In an era where reality shows and social media tend to glamorize the wedding and not the marriage, many people are mislead into believing that a marriage doesn’t take work. I have often given marital advice to friends and family who have asked and my first bit of advice is that a healthy marriage requires a commitment to cultivating a strong bond, mutual respect, patience, sacrifice, trust, and loyalty. Marriage counseling beforehand is a wise choice too, so is taking the time to get to know the person you will be vowing to spend the rest of your life with. If you’ve never taken time to get to know who you are, you’re not giving your marriage a fighting chance either.
My early twenties were spent raising my son, exploring and developing my passions in life versus longtime relationships and I have no regrets. By twenty-eight I was not only more secure with myself but I was also more mature and open to the man God had brought into my life. My rationalization used to be if I never get married then I never have to relinquish my power, or feel the kind of pain and disappointment my mother had felt. As a single mother of an autistic child, I was also very overprotective.
There were only a few guys I had dated throughout my single years that got to meet my son because I knew it wasn’t healthy for him. I also respected his father even though we weren’t together anymore. My husband not only became my friend first, but he befriended my son as well. I’m happy that he got to experience life with a positive step-parent around, something my husband and I had never experienced in our own childhoods. With my husband’s help I found a diet that helped my son focus more, an amazing gluten and casein free diet that also helped him become more social and outgoing. Armond is now a very independent and responsible young adult who is driving, working and going to college to pursue a career in radiologic science.
I can only speak for myself and my own personal experiences, so I will never claim to be an expert on marriage or relationships. My husband and I have seen a good number of marriages begin and end throughout our years together yet we continue to feel that forever can be achieved when two people respect each other as equals. We didn’t go into this with superficial expectations, I didn’t want to be with him because of money or fame and vice versa. There’s no hierarchy in our relationship where one person has more power over the other because of the income they bring in. We began a marriage as equally yoked individuals both answering to a higher power. Our faith in God is what has kept us strong through the tough times and when many couples might have thrown in the towel we chose to trust in Him, stay together and continue chasing our dreams.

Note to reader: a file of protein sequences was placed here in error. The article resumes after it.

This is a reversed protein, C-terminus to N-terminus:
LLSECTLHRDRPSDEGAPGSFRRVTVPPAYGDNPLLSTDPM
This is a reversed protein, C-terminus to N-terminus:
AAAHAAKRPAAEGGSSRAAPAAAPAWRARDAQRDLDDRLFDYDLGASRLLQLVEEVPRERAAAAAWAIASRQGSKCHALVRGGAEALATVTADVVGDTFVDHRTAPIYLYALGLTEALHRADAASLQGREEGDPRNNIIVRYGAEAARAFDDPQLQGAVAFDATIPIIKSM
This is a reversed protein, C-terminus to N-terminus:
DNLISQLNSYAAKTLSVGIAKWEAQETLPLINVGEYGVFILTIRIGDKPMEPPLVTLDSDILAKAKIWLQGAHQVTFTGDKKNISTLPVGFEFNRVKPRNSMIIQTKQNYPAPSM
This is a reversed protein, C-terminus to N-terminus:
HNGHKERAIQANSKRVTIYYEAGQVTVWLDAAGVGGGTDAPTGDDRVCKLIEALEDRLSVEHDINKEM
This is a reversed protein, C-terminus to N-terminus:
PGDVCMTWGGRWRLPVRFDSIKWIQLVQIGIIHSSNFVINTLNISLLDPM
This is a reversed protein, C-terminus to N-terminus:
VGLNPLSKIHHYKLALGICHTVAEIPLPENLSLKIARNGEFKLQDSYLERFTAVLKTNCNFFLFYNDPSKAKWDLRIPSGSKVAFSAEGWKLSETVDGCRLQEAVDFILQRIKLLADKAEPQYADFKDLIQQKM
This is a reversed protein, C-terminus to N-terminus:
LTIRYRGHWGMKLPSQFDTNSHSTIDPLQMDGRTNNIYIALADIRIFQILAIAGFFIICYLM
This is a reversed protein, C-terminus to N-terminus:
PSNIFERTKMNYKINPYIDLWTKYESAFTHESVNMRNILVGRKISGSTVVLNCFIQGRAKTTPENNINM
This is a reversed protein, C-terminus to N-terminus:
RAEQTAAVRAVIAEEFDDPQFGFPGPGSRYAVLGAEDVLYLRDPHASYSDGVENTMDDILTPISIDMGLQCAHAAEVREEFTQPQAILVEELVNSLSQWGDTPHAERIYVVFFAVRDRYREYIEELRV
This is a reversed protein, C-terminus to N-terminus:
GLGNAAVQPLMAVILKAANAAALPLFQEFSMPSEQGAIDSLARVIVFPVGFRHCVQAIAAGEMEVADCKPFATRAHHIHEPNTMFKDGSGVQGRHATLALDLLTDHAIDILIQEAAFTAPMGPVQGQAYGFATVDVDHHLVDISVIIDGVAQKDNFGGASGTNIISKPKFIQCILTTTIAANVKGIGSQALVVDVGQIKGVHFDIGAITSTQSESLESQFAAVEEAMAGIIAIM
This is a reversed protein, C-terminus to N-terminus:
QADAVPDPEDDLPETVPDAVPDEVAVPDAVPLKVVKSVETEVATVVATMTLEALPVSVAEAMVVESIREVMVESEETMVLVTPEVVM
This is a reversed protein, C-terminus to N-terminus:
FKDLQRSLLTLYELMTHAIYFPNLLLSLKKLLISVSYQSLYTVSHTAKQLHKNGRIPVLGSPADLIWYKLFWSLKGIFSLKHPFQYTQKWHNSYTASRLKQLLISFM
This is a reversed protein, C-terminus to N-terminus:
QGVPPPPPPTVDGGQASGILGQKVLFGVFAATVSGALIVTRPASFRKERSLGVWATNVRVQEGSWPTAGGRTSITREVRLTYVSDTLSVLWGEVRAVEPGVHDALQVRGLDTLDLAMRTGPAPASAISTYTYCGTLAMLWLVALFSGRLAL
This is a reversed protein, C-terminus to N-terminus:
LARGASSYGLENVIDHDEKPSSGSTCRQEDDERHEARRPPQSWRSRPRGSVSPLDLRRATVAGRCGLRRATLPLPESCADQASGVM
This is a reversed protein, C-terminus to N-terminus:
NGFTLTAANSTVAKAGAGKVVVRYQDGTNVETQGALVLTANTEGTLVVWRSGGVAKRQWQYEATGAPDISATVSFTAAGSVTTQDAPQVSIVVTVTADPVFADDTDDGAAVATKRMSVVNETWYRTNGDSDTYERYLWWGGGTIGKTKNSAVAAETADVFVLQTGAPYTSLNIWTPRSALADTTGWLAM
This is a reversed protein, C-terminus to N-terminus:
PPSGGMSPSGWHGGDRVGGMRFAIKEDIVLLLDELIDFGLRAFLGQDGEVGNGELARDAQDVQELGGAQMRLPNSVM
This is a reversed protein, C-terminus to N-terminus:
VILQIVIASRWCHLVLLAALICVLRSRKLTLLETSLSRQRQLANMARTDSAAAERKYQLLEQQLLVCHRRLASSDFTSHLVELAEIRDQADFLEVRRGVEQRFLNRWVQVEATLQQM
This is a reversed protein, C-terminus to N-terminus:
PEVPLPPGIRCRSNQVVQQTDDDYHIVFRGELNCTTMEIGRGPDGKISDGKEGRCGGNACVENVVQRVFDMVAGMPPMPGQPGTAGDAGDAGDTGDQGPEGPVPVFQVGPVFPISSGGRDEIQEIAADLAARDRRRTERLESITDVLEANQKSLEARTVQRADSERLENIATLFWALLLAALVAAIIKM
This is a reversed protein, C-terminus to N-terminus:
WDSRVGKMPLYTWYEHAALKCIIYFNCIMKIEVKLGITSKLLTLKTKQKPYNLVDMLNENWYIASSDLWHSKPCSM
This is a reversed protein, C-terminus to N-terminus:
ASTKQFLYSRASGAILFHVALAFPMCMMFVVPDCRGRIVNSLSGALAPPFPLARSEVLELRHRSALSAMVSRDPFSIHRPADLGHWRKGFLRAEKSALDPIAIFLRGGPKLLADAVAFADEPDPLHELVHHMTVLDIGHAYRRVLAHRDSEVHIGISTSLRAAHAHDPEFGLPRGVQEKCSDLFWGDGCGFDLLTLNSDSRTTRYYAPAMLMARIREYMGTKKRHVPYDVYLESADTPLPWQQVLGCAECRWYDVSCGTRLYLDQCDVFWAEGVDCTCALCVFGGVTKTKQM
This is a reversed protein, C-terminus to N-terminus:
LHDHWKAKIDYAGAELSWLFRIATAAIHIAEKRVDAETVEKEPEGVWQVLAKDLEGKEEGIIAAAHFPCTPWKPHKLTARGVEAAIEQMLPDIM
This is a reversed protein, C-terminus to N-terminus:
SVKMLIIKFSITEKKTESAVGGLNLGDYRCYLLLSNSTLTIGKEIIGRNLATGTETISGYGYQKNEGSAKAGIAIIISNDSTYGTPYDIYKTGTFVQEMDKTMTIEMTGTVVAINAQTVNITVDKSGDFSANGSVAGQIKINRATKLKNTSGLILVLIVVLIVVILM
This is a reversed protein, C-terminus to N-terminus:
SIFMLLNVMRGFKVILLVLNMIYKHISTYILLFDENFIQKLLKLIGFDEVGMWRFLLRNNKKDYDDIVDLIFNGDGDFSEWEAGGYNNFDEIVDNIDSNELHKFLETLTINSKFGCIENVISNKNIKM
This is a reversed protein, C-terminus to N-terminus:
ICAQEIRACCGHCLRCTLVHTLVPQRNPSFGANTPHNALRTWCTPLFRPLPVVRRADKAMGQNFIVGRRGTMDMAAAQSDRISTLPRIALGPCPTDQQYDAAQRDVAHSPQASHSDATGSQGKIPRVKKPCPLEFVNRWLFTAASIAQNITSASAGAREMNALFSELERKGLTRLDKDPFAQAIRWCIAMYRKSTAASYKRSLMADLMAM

Our open communication and honesty allows me to trust the decisions that my husband makes as head of the household. We have always given each other the space and freedom to pursue our own individual business endeavors. This support system opened our eyes to the fact that not only do we share the same goal of elevating our family but we also share many of the same creative passions. Now we are building businesses…together.
Nine years ago we were married on the beautiful island of Saint Lucia in front of four of our close friends. None of our family could make the trip but that didn’t deter us from having the Weddingmoon of our dreams. We had agreed to invest more into our marriage than the wedding so my good friend Sophia put together a destination wedding package within the budget we had set.
We plan on renewing our vows in the near future. We definitely want to have a big, beautiful celebration with both our family and our friends for our next trip down the aisle.
Now that we have taken the time to build upon our relationship and strengthen it, we are happy to share our wedding video and our story in hopes of inspiring others looking for a forever kind of love. People aren’t perfect so it’s unrealistic to expect a perfect relationship, we’ve had our share of arguments and hard times over the years like anyone else. We’ve learned that our forever ultimately lies within our happiness together and we will continue to do all that we can to see each other happy.
Our wedding videos: